Svetlana Tikhanovskaya / REUTERS

The central election commission had earlier said Lukashenko won 80% of the vote in Sunday's election, while Tikhanovskaya, a former English teacher who emerged from obscurity to become his main rival, took just 9.9%, Reuters said.

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Foreign observers have not judged an election to be free and fair in Belarus since 1995, and the run-up to the vote saw authorities jail Lukashenko's rivals and open criminal investigations into others who voiced opposition.

The streets were quiet in the capital Minsk and other cities after violence on Sunday night when riot police used force to try to disperse thousands of protesters who gathered after polls closed to denounce what they said were illegitimate elections.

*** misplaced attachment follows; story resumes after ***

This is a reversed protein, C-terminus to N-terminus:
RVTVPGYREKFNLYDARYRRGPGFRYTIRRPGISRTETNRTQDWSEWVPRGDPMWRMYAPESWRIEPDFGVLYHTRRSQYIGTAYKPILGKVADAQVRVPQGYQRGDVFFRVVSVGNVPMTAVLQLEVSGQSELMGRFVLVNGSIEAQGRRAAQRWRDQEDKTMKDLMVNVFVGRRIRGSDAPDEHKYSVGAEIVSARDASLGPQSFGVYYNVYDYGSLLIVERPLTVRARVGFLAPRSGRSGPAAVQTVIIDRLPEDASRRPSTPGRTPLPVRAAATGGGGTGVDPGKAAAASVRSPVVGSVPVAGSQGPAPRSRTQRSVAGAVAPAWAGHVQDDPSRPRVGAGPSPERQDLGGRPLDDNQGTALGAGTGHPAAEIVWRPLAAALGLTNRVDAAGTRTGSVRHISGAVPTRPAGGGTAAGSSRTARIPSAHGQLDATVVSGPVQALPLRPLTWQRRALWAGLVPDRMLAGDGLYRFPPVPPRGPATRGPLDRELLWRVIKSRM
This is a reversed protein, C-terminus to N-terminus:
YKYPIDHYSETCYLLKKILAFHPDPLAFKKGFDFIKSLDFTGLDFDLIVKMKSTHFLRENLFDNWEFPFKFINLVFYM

Tikhanovskaya, who entered the race after her blogger husband, who intended to run, was jailed, told reporters in Minsk that she considered herself the election winner. She said the election had been massively rigged.

Her aides said the opposition wanted a vote recount at polling stations where there were problems. They also said the opposition wanted to hold talks with authorities about how to bring about a peaceful change of power.

There was no immediate response to that offer from Lukashenko.